LAFD official can't stand the heat, retires amid sexual harassment allegations

LAFD veteran forfeited a potential six-figure deferred pension sum

LAFD official can't stand the heat, retires amid sexual harassment allegations

Armando Hogan, who was second in command at the Los Angeles Fire Department (LAFD), will no longer be taking the top post following his resignation in January.

The 61-year-old, who was the department’s deputy chief, retired effective Jan. 17, said LAFD Capt. Erik Scott, a department spokesperson, according to a Los Angeles Times report. The official had served as second in command to LAFD Fire Chief Kristin Crowley since April 2022.

In October last year, Hogan, a 40-year veteran of the LAFD, was placed on paid administrative leave.

Thereafter, the city launched an investigation into sexual harassment allegations against him by a female coworker at the LAFD, according to the Los Angeles Magazine.

"The department was made aware of allegations of misconduct and directed an investigation to be conducted," Scott said. "As this is an active investigation, the department will not comment further."

A high-level, married member of the professional support staff at the LAFD accused Hogan of making inappropriate propositions of a sexual nature toward her on several occasions, according to the report.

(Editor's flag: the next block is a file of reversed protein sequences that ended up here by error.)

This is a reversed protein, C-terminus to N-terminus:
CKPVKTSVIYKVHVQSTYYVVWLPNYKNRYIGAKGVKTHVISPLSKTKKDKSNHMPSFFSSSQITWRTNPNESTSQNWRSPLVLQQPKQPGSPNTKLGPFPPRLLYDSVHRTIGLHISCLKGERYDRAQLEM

The LAFD first became aware of the complaint on Oct. 12, 2022. In November, City Attorney Mike Feuer appointed Roberta Yang, a Brentwood-based attorney and workplace investigator, to launch an independent probe into the merits of the woman’s allegations. Yang was the deputy mayor for public safety and homeland security under former Mayor James K. Hahn from 2001 until 2005.

By retiring, Hogan forfeited a potential $250,000 deferred pension payout he’d have accrued if he remained in his job another eight to 12 months, according to the report.

Sexual harassment allegations in other industries

In January, World Wrestling Entertainment (WWE) announced that Vince McMahon returned to its board of directors, where he now sits as executive chairman of the sports-entertainment juggernaut.

McMahon had stepped down as CEO and chairman in June 2022 due to an investigation that he allegedly paid hush money to a former employee over an affair. McMahon retained his role and responsibilities related to WWE's creative content during this period, and even appeared numerous times on WWE TV during the investigation. Less than one month later, the Wall Street Journal expanded its report to claim McMahon paid four women at least $12 million total over the past 16 years to hide numerous allegations of sexual misconduct.

In August last year, two women who worked at global software giant SAP claimed that they were raped by their colleagues while attending after-work events on business trips, and that the HR department mishandled the situation.

Previously, Sally Q. Yates, former U.S. attorney general, reported that women's professional soccer is filled with a variety of misconduct towards players. Yates conducted the independent investigation of the U.S. Soccer Federation (USSF) and the National Women's Soccer League (NWSL) in 2021 after a report detailed a case of sexual harassment and coercion from a former team manager.

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